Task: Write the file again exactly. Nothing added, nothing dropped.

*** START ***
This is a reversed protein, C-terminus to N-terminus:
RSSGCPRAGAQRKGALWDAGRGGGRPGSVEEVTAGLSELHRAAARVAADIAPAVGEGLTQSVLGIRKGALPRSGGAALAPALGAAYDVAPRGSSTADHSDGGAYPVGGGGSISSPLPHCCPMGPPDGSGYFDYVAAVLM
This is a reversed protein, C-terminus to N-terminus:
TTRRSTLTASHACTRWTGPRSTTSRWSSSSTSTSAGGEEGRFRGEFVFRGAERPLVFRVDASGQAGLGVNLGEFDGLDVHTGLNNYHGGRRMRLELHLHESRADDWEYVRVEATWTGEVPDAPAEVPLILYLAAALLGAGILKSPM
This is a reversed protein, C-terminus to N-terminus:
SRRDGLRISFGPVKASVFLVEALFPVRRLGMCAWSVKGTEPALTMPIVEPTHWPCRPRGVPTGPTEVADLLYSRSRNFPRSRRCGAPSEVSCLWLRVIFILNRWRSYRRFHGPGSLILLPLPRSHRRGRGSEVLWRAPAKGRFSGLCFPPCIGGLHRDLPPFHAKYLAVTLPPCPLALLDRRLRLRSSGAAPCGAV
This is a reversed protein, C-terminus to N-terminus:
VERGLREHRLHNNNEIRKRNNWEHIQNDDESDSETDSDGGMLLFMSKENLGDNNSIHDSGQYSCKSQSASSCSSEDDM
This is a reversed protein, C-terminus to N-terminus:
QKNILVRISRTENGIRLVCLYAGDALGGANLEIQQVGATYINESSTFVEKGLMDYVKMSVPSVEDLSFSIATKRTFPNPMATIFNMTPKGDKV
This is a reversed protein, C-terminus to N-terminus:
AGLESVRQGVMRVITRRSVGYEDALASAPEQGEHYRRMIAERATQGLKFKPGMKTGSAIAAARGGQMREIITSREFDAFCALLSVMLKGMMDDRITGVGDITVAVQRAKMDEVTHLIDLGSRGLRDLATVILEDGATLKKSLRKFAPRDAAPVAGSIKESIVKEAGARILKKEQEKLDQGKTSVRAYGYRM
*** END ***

This is a reversed protein, C-terminus to N-terminus:
RSSGCPRAGAQRKGALWDAGRGGGRPGSVEEVTAGLSELHRAAARVAADIAPAVGEGLTQSVLGIRKGALPRSGGAALAPALGAAYDVAPRGSSTADHSDGGAYPVGGGGSISSPLPHCCPMGPPDGSGYFDYVAAVLM
This is a reversed protein, C-terminus to N-terminus:
TTRRSTLTASHACTRWTGPRSTTSRWSSSSTSTSAGGEEGRFRGEFVFRGAERPLVFRVDASGQAGLGVNLGEFDGLDVHTGLNNYHGGRRMRLELHLHESRADDWEYVRVEATWTGEVPDAPAEVPLILYLAAALLGAGILKSPM
This is a reversed protein, C-terminus to N-terminus:
SRRDGLRISFGPVKASVFLVEALFPVRRLGMCAWSVKGTEPALTMPIVEPTHWPCRPRGVPTGPTEVADLLYSRSRNFPRSRRCGAPSEVSCLWLRVIFILNRWRSYRRFHGPGSLILLPLPRSHRRGRGSEVLWRAPAKGRFSGLCFPPCIGGLHRDLPPFHAKYLAVTLPPCPLALLDRRLRLRSSGAAPCGAV
This is a reversed protein, C-terminus to N-terminus:
VERGLREHRLHNNNEIRKRNNWEHIQNDDESDSETDSDGGMLLFMSKENLGDNNSIHDSGQYSCKSQSASSCSSEDDM
This is a reversed protein, C-terminus to N-terminus:
QKNILVRISRTENGIRLVCLYAGDALGGANLEIQQVGATYINESSTFVEKGLMDYVKMSVPSVEDLSFSIATKRTFPNPMATIFNMTPKGDKV
This is a reversed protein, C-terminus to N-terminus:
AGLESVRQGVMRVITRRSVGYEDALASAPEQGEHYRRMIAERATQGLKFKPGMKTGSAIAAARGGQMREIITSREFDAFCALLSVMLKGMMDDRITGVGDITVAVQRAKMDEVTHLIDLGSRGLRDLATVILEDGATLKKSLRKFAPRDAAPVAGSIKESIVKEAGARILKKEQEKLDQGKTSVRAYGYRM